Restored, refreshed and renewed…
Chichester Festival Theatre
emerges from the dark
I learned a phrase from one of the Chichester Festival Theatre team last year. When I was talking to her about our winter issue she said “Come back to us in the spring, the theatre is going dark.” What a delightful phrase, ‘going dark’. Not having a thespian background and not having heard it before, for a moment my mind wandered off into a mystical realm of imagination while I pondered the term. Then the penny dropped. All this happened in a split second and of course my contact had no idea that I had, for a moment, considered her a white witch with magical abilities who was turning to the dark side. I now have embraced the concept and can see how the term fully describes a theatre closing for a while. And so Chichester Festival Theatre did close for a season and now is rejuvenated and brings us its usual superlative array of talent for 2014.
Chichester Festival Theatre’s Artistic Director Jonathan Church and Executive Director Alan Finch have announced the Festival 2014 season now the transformed theatre has reopened after a £22 million refurbishment. The first production will be Peter Shaffer’s Amadeus directed by Jonathan Church with Rupert Everett as Salieri and a celebration of Peter Shaffer’s work will be at the heart of the season, which also features Black Comedy and a host of special events.
The major improvements to the Grade II listed building will greatly enhance the experience of audiences, actors and creative teams visiting the Festival Theatre. With a transformed auditorium, increased seating capacity of 1,300, more spacious foyer areas with new cafés, bars and outdoor terraces, as well as improved and expanded artist facilities, Chichester Festival Theatre’s high artistic reputation will now be matched by world-class spaces.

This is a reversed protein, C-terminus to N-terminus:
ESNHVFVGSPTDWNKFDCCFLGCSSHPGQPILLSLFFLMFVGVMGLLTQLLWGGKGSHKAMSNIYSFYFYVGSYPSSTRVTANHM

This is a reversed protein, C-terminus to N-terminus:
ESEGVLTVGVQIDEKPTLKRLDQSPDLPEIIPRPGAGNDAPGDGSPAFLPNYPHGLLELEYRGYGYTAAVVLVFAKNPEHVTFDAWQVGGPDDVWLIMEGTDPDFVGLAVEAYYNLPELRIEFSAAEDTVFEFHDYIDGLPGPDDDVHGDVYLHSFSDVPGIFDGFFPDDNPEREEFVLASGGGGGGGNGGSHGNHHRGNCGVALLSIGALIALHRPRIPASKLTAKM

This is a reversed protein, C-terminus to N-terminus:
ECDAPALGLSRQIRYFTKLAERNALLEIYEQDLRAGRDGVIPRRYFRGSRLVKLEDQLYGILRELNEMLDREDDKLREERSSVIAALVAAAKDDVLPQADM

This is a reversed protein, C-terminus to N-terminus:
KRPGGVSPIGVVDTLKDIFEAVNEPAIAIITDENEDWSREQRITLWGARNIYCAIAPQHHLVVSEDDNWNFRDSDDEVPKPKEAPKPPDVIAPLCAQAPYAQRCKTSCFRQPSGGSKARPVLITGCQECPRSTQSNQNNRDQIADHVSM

Three world premières reveal undiscovered histories through compelling dramas: Pitcairn by Richard Bean, Pressure by David Haig and Taken at Midnight by Mark Hayhurst. There are two new adaptations: Miss Julie by Rebecca Lenkiewicz and The Hundred and One Dalmatians by Bryony Lavery. Broadway musicals also mark the Festival Theatre reopening: Guys and Dolls directed by Gordon Greenberg, choreographed by Carlos Acosta, both making their Chichester debuts, and Gypsy directed by Jonathan Kent, choreography by Stephen Mear, with Imelda Staunton as Mama Rose, Lara Pulver as Louise and Kevin Whately as Herbie.
There are a host of talented actors taking part in the season including Lynda Baron, Rosalie Craig, Clare Foster, David Haig, Dervla Kirwan, Chris Larkin, Jamie Parker, Peter Polycarpou, Patricia Routledge, Malcolm Sinclair, Sophie Thompson, Zoë Wanamaker and Penelope Wilton.
Visit cft.org.uk for full information about performances, talks and discussions, post show late interviews, post show Q & As, a theatre open day, theatre tours and hidden histories from the theatre’s archives, one of which by the way, I have contributed.